Neighbors Making History: Lorraine DeWood, aka "La Tirana"

Posted by Scott on June 20, 2023

(written by Jeff Rand, retired Adult Services librarian)

Lorraine DeWood was born into La Crosse’s Syrian-American community in 1920. After leaving La Crosse as a child, the beautiful and talented DeWood had a modest career as an entertainer. But it was her personal life that thrust her briefly into the national spotlight shortly after World War II. “La Tirana Diabla” (“The Devilish Tyrant,” screamed the tabloid headlines) gained notoriety for her tangential connection to a love-triangle murder in Cuba.


Lorraine DeWood, 19 years old in 1939 (screenshot from Internet Archive)


The first Syrian immigrants came to La Crosse about 1895. By 1915, 350 mostly Lebanese-Syrians lived in the Mill Street (later known as Copeland Avenue) area of La Crosse’s northside in what was known locally as the Syrian Colony. These families became part of the fabric of the community, and many of the family names are still present today, including Abraham, Asfoor, Markos, Monsoor, Patros, Skaff, and Wakeen. Lorraine DeWood came from the Abraham family.

Her father, Albert Robert Abraham DeWood, was a son of Michael Abraham and Elizabeth (Gannon) Abraham. DeWood was the family surname, but Michael Abraham, being the oldest of his family, followed the Syrian custom of using his first name as the family surname. Albert retained DeWood as his surname, but his siblings used Abraham as their last names.

Michael and Elizabeth Abraham came to the United States in the 1890s. Michael Abraham first shows up in the La Crosse city directory in 1903 as a peddler living at 709 Mill Street. Available records for the next 25 years show Michael and Elizabeth moving frequently and Michael engaged in various occupations, including railroad worker, fruit salesman, peddler, and hotel keeper. By 1919, Michael and Elizabeth were living above 215 Pearl Street while Michael operated what was variously recorded as a restaurant, billiards hall, and confectionary on the first floor of the building. They remained here until they died almost four decades later.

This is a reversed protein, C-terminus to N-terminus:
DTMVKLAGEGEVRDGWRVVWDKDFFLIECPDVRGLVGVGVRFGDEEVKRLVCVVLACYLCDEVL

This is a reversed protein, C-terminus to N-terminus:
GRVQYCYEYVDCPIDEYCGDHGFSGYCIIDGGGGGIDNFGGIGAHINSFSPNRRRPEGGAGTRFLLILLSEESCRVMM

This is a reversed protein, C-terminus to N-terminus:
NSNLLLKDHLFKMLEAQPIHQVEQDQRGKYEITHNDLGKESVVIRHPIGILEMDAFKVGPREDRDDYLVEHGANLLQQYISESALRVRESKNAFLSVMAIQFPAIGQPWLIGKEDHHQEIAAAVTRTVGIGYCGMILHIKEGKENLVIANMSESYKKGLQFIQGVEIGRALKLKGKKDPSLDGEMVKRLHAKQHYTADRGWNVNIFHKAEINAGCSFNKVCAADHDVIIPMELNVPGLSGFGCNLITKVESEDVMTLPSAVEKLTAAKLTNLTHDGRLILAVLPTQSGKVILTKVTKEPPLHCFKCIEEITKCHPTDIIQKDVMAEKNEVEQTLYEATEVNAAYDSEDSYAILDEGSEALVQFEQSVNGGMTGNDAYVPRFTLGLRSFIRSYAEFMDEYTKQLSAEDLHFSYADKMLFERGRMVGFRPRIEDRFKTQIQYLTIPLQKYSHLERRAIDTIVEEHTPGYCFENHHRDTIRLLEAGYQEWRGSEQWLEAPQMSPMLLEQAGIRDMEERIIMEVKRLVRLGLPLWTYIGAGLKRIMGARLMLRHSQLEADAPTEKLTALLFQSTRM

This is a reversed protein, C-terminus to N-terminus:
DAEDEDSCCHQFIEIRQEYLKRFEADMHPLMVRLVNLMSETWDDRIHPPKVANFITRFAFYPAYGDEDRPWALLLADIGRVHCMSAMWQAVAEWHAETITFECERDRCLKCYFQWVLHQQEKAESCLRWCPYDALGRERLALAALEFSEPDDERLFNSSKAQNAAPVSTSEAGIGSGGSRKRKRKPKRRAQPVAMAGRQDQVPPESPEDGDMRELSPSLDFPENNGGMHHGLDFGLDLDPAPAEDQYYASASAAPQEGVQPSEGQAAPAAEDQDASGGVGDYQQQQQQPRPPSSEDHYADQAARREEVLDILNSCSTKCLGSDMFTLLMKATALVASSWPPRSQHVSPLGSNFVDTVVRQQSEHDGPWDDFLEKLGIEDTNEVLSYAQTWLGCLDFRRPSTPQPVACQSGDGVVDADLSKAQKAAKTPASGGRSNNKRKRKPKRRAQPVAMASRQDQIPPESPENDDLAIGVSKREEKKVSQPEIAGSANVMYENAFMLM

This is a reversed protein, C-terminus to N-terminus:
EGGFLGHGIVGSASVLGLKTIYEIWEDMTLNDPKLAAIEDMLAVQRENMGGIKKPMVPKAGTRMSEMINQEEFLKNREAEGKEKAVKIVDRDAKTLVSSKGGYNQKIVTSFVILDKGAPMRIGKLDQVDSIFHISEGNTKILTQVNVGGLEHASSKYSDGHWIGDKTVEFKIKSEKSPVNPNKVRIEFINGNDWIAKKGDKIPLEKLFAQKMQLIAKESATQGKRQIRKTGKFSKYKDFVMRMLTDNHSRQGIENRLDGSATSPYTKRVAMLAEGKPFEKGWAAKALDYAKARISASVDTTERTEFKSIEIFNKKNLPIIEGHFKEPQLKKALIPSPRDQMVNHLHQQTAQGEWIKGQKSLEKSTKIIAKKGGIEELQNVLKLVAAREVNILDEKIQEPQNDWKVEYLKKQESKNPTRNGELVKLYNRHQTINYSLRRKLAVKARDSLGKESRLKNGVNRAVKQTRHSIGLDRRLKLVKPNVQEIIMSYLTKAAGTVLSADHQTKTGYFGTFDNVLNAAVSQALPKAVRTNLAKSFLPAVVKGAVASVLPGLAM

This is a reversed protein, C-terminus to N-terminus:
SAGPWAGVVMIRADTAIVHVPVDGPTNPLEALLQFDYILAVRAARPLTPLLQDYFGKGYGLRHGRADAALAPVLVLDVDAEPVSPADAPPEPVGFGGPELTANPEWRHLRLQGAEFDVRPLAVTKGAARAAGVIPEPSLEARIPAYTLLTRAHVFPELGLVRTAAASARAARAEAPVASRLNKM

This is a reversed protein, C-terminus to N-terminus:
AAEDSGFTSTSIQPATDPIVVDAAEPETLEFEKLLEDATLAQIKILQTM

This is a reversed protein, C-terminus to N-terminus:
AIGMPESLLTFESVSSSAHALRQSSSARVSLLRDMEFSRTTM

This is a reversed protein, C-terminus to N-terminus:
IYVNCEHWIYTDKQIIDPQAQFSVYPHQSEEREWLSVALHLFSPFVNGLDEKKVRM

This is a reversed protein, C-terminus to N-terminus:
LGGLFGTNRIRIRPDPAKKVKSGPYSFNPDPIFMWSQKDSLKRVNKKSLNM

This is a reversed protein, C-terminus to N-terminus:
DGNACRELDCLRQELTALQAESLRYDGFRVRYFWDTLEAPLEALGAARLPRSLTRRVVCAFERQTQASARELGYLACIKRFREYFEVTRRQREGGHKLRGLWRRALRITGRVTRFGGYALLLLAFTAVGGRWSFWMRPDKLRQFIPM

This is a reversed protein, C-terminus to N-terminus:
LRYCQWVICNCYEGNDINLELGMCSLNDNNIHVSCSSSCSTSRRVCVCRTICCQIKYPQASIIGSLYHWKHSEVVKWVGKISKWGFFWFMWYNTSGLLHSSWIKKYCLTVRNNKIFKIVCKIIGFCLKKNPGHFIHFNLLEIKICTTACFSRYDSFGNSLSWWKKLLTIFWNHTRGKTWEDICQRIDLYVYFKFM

200 block of Pearl Street, looking east, in 1897


Their son, Albert Robert DeWood, was born in Syria in about 1894. When he was 19 years old, Albert married 16-year-old Sophia Boureston in 1913. Both of Sophia’s parents had been born in Syria, but she was born in Minnesota in about 1896. Curiously, Albert was not listed in the 1900, 1910, or 1920 censuses, with his family or with anyone else, nor is he in La Crosse city directories from 1890 to 1924. Albert first appears in the 1930 census after he and his family had moved to Milwaukee. Where was Albert R. DeWood in the early 1900s? Was Albert living with relatives in Syria, rather than with his family in La Crosse?

The 1930 census shows that Albert and Sophia DeWood immigrated to the United States in 1920. Their daughter, Loraine Farede DeWood, was born in La Crosse on June 15, 1920. They also had three other daughters and a son. One newspaper article stated they lived at 1100 Rose Street. The children, including Lorraine, attended a Catholic convent school in La Crosse before the family moved to Milwaukee in 1925.


Albert and Sophia DeWood supposedly lived on the northeast corner of Rose and Windsor Streets. Here is what the corner looks like today.  (Photo by Jeff Rand, 30 May 2023)


Lorraine DeWood started in show business at the age of 13. While living in Milwaukee, DeWood learned to play the piano and violin, and she became a singer and dancer, all before she graduated from high school. She sang on local radio stations.

When Lorraine was 18 years old in 1938, she was chosen queen of the second annual Syrian-American Midwest conclave in Cedar Rapids, Iowa. From a group of six finalists selected at an earlier convention, movie star Tyrone Power picked Lorraine DeWood to ride in the place of honor in a twelve-float parade on Sunday, September 4, and be crowned at a coronation banquet and dance that evening. Besides her crown, Lorraine was presented with a large trophy and a bouquet of roses. One thousand Syrian-Americans participated in the festivities.


La Crosse Tribune 8 September 1938